The Volumetrics Eating Plan Explained

The Volumetrics Eating Plan is based on the simple fact that people like to eat. And, if people are given the choice between eating more and eating less, they’ll take more almost every time. If you take a look at meal sizes over the last thirty years, you’ll notice that not only have the portions increased, the size of the plate has increased too.

Unlike diets that are based on deprivation, the Volumetrics diet doesn’t try to fight this natural preference. Its creator, nutritionist Barbara Rolls, PhD, argues that limiting your diet is not sustainable; you will just wind up hungry and unhappy and revert back to your original eating habits.

Let’s take a look at the basics of the Volumetrics Eating Plan.

The approach Dr. Rolls takes is to help people find food they can eat lots of while still losing weight. The diet revolves around the feeling of fullness, or satiety. The theory is that people feel full based on the amount of food they eat, not the number of calories or nutrient density.

The trick is to fill up on foods that aren’t full of calories, which allows the dieter to stick to the main principle of calorie restriction. Dr. Rolls claims that in some cases, following a Volumetrics diet will allow you to eat more than you do now, while still slimming down.

Dr. Rolls has excellent credentials. She a professor of nutrition and director of the Laboratory for the Study of Human Ingestive Behavior at Penn State University. She is also the author of more than 200 research articles. Volumetrics is based, in large part, on the work done in her laboratory.

What You Can Eat on the Volumetrics Diet

Since the diet doesn’t revolve around differences in body types or “good” foods and “bad” foods, Dr. Rolls doesn’t ban food types as part of the Volumetrics diet. She does, however, urge people to evaluate foods based on their energy density which is a critical concept for the diet.

Energy density is the number of calories in a specified amount of food. Some foods are more energy dense than others, like fats, which have a lot of calories packed into a small size. Water, on the other hand, has an energy density of zero.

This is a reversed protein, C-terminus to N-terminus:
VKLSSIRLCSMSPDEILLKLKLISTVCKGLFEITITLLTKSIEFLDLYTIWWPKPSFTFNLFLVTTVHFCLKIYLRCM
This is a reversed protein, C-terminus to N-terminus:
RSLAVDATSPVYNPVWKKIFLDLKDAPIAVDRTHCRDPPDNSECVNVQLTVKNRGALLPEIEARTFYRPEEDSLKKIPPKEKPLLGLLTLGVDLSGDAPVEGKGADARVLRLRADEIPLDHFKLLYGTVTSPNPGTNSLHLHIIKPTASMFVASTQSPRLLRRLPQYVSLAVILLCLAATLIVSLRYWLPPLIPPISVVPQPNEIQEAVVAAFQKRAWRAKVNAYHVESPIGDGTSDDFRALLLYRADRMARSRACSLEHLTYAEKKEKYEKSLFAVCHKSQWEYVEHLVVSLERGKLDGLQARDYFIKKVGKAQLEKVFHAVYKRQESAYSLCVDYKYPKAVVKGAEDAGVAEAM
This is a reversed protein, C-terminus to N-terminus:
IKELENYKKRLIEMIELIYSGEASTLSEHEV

Basically, this diet is a game to see how you can eat more food while eating fewer calories. Here is a short break down to give you some idea of what Volumetrics is all about.

Very low-density foods include:

Non-starchy vegetables
Nonfat milk
Soup broths

Very high-density foods include:

Crackers
Chips
Cookies
Chocolate and Candies
Nuts
Butter and Oils

Since water is the ultimate zero-density food, Volumetrics relies heavily on foods with a high water content, such as many vegetables and fruits, which are 80 to 95 percent water. These will fill you up without adding a lot of calories. Dr. Rolls also suggests eating lots of foods with filling fiber, along with adequate portions of lean protein and healthy fats from fish and other sources. Of course, energy-dense foods, like sweets, fats, and alcohol, are still allowed, but only in moderation.

Anyone who loves lots and lots of food will enjoy the Volumetrics diet. You will still have to do some simple math to calculate the energy density of foods, but at least you don’t have to track calories or deny yourself a small bite of that delicious chocolate mousse. If endless bowls of soup and piles of veggies and fruit appeal to you, dig into Volumetrics and watch the weight come off.

While there are lots of pros to the way of eating, you do need to be aware that if you lack self control and aren’t a big fan of fruits and veggies, this probably isn’t the diet plan for you!

Have you tried Volumetrics? We’d love for you to share your thoughts!

Not sure this is the diet plan for you?  Check out other diet plans in my Explanations of Popular Diet Plans series.

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